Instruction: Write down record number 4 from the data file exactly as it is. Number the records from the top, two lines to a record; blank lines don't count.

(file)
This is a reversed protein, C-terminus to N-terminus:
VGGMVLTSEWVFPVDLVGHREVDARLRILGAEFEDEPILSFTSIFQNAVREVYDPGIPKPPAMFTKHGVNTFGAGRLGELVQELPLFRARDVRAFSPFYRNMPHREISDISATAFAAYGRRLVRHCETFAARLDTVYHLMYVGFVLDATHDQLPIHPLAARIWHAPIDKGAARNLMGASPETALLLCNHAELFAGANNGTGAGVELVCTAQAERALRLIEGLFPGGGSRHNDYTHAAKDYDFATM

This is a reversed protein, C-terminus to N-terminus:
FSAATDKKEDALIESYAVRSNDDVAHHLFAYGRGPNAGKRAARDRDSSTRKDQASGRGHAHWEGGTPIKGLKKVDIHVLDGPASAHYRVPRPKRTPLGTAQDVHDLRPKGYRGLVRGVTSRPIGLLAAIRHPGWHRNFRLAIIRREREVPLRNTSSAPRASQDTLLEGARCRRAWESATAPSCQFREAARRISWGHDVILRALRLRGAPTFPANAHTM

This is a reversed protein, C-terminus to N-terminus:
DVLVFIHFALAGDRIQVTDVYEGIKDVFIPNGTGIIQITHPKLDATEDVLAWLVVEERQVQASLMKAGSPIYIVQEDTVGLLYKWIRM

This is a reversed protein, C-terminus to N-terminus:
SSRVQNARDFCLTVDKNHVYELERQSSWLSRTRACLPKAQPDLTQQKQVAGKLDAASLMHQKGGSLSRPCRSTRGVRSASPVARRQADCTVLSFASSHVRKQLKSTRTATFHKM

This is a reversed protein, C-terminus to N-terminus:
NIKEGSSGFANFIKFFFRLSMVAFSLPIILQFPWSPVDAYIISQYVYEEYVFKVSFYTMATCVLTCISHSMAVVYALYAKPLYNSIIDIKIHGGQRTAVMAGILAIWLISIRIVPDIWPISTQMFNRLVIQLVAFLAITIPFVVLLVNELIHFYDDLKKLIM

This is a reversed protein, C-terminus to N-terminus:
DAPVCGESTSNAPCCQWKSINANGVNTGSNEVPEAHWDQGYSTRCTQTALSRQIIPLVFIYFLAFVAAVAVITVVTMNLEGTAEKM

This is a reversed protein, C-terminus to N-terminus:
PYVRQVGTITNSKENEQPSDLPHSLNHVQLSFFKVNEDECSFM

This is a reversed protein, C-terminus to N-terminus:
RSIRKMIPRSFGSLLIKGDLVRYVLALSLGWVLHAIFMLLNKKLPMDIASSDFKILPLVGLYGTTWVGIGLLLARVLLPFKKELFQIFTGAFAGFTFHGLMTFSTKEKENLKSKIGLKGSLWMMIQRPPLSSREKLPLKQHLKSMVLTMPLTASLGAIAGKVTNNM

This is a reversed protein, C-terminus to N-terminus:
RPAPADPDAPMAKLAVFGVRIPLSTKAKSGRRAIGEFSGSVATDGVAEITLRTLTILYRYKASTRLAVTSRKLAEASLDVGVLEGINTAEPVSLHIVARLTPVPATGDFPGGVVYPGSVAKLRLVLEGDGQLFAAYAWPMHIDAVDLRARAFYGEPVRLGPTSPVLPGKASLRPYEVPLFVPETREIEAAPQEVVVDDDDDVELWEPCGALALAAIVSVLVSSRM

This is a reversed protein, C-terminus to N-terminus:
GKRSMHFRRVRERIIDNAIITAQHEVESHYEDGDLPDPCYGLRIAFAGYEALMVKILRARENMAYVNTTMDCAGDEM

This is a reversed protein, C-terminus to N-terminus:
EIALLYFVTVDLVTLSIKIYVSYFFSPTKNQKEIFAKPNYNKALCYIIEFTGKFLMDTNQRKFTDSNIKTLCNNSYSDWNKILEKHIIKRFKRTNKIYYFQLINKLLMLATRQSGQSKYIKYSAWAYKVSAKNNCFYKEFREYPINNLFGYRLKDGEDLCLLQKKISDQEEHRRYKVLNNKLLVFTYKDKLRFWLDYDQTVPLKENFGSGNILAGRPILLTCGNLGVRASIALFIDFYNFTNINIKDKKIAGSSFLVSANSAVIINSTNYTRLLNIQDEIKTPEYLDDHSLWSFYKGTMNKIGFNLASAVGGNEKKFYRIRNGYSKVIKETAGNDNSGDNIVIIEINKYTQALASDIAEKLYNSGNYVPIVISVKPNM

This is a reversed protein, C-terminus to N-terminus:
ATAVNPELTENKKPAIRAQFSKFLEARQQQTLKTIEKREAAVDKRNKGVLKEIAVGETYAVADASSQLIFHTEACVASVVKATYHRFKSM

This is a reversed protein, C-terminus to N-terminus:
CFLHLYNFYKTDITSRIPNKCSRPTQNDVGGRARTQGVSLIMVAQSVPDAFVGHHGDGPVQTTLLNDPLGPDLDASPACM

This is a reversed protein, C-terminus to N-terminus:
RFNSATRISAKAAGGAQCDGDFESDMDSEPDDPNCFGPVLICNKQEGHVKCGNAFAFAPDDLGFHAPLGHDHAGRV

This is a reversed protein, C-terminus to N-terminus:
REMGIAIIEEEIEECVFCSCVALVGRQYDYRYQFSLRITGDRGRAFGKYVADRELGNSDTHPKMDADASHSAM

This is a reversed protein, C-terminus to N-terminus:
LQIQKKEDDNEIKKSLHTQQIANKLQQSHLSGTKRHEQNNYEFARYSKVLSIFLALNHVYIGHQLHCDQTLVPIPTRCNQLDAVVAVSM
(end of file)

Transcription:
This is a reversed protein, C-terminus to N-terminus:
SSRVQNARDFCLTVDKNHVYELERQSSWLSRTRACLPKAQPDLTQQKQVAGKLDAASLMHQKGGSLSRPCRSTRGVRSASPVARRQADCTVLSFASSHVRKQLKSTRTATFHKM